To cop a phrase from a now-defunct line of automobiles, this isn’t your father’s outsourcing.
Outsourcing is one of the most promising home-based business opportunities and small businesses around. But to say great opportunities exist in outsourcing as many people might see it — a small business happily taking on work that a large company no longer wants to do in-house — barely skims the surface of what is fast becoming a deeper and more prosperous pool.
But that’s not to suggest that the old-line version of outsourcing isn’t flourishing. As the economy continues to sputter, many large and medium-sized companies are increasingly opting to outsource certain services rather than underwrite the salary and benefits of full-time employees. For small and work at home-based businesses offering anything from payroll services to office cleaning, that spells a steady stream of reliable business.
“Employers are simply less likely to hire in a down economy,” says Kim T. Gordon, president of the National Marketing Federation, a small-business marketing and information service. “Particularly in hard-hit areas like tech, employers are looking to outsource more and more. It’s growing across the board.”
So outsourcing services are in demand, but don’t sit there waiting for a desperate phone call from the CEO of BigCompany Inc. imploring you to rescue their payroll services.
Instead, hit the market, and don’t bypass small and medium-sized businesses. Think about it: The very nature of a small operation — limited budgets, limited personnel — make them particularly reliant on outsourcing to address services they simply don’t have the means to keep in-house.
“Small businesses — say, those with 15 to 20 employees — definitely have to rely on outsourcing,” says Gordon. “They have accounting and database needs, but often not enough money to do it themselves.”
Take that logic a step further to include home-based businesses. If a small business with a dozen bodies is caroming off the walls trying to get everything done, a work at home business owner trying to go it alone is like a harried pinball trying to touch each and every bumper. And, again, that spells outsourcing work at home opportunity.
“In a way, home-based businesses are really the kings and queens of outsourcing. A lot of them may be outsourcing every function connected with the business with the exception of the core business itself,” Gordon says.
Wanted: outsourcing coordinators
So how to bring together the businesses that need outsourcing and the businesses that provide those services? Gordon says this problem opens up yet another window of business opportunity: home-based and small businesses which serve as outsourcing conduits, connecting the outsourcing needy with specific services.
“Businesses really need somebody who can coordinate outsourcing — finding the right people to fit the need,” says Gordon. “Acting as a central hub to bring the two together is really a rising new sort of enterprise. And it’s not just for businesses, either. Consumers are looking for this sort of thing as well, no matter if you need someone to babysit or clean your gutters.”
If you do set up shop as an outsourcing coordinator, you’ll want to follow these simple rules:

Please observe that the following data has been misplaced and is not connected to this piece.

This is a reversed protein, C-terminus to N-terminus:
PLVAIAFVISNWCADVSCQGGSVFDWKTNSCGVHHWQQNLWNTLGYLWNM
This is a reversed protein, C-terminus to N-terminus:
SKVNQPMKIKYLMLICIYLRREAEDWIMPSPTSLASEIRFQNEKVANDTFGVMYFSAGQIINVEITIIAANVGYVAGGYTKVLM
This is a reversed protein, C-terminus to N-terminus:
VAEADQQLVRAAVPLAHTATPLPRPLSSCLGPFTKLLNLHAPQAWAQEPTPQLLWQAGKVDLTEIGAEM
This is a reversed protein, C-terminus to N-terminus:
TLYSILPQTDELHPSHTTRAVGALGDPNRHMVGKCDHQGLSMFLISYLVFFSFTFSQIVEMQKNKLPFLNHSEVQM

Recommending a contractor who never shows up or an accountant who can’t quite get a handle on addition’s sneaky buddy (read: subtraction) is the hemlock cocktail for an outsourcing referral business. Build an extensive database of service providers and make absolutely certain they’re dependable. Interview each and every one and ask for — and check out — their references. If you think it’s necessary, use their services yourself so you get a first-hand view of the quality of their work. Says Gordon: “It’s essential that they’re of absolutely of the highest caliber you can find.”
Recommend more than one service
One effective strategy to ensure that your clients hook up with an outsourcing service that fits is to suggest more than one candidate. That way, not only does your customer have some leeway in selecting whom they wish to work with, your business comes across as a legitimate source of extensive resources — something that brings customers back again.
Offer interview services
Not every company looking to outsource some element of their business wants to take the time to do the necessary legwork. As an added service, offer to do the selection and hiring yourself. You’ll offer your client additional value and you’ll increase your revenue, as more responsibility inevitably warrants higher fees.
One final thought: Don’t forget to flip the outsourcing formula around. Even if providing outsourcing services or serving as a coordinator won’t work for you, don’t dismiss the idea of outsourcing some element of your home-based or small business yourself. It’s not just an issue of necessity. Outsourcing certain aspects of your business leaves you free to focus on the responsibilities and tasks that you do best. And, down the line, that means you’ll be a small-business owner with the practical and creative freedom to prosper.
“I know a transcription business that outsourced its typing service so that the owner could market the business; that company tripled its business in just two years. Knowing when to outsource can be one of the keys that ultimately allow even the smallest of businesses to generate a six-figure income,” Gordon says.